Timely and accurate evaluation of clinical parameters associated with endothelial dysfunction is critical in diagnosing and treating atherosclerosis, which represents a severe health problem, accounting for at least 30% of deaths globally. A critical early event in the pathogenesis of atherosclerosis is the oxidative modification of low-density lipoprotein (LDL). Oxidized LDL (OxLDL) represents numerous changes in lipid and apolipoprotein B (apo B) fractions of LDLs generated by lipid peroxidation. Another indicator of perturbed vascular homeostasis is homocysteine (Hcy), an amino acid containing sulfhydrylgroup, an intermediate methionine and cysteine biosynthesis product. The total level of Hcy in plasma correlates better than cholesterol with the risk of cardiovascular disease. In addition, nitric oxide (NO) plays an essential role in regulating vascular physiological homeostasis due to its involvement in intravascular free radical and oxidant reactions. Reduced NO decreases oxidative stress in the vascular wall, which reduces the rate of LDL oxidation and the expression of redox-sensitive genes involved in atherogenesis. Endothelial dysfunction is typically associated with increased levels of OxLDL, decreased nitric oxide (NO), and hyperhomocysteinemia. Thus, OxLDL, Hcy, and NO are representative parameters of oxidative stress and endothelial dysfunction. Considering the important role of oxLDL, Hcy and NO in oxidative stress, atherogenesis and accompanying endothelial dysfunction, the challenge of the present work was to systematically present available methods for reliable measurement of these parameters and assess their potential for the use in the clinical setting. Here we present a comprehensive overview of analytical methods for measuring OxLDL, HCy, and NO in biological samples and discuss their advantages and potential problems regarding their application in clinical settings.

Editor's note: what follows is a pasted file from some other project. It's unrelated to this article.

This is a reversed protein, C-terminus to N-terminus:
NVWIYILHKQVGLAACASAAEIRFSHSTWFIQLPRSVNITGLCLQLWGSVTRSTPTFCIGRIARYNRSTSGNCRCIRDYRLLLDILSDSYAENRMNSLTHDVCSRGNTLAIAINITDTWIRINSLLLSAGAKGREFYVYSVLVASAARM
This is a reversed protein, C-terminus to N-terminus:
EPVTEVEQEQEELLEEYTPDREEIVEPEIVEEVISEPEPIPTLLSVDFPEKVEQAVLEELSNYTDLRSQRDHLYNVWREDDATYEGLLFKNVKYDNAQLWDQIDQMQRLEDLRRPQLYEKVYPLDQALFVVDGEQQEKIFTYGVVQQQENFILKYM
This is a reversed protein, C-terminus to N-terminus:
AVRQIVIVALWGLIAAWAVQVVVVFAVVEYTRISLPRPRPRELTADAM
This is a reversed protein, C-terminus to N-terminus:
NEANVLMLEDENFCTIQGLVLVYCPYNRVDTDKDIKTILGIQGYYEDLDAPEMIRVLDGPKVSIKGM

Keywords: Atherosclerosis, endothelial dysfunction, analytical methods, oxidized LDL, homocysteine, nitric oxide.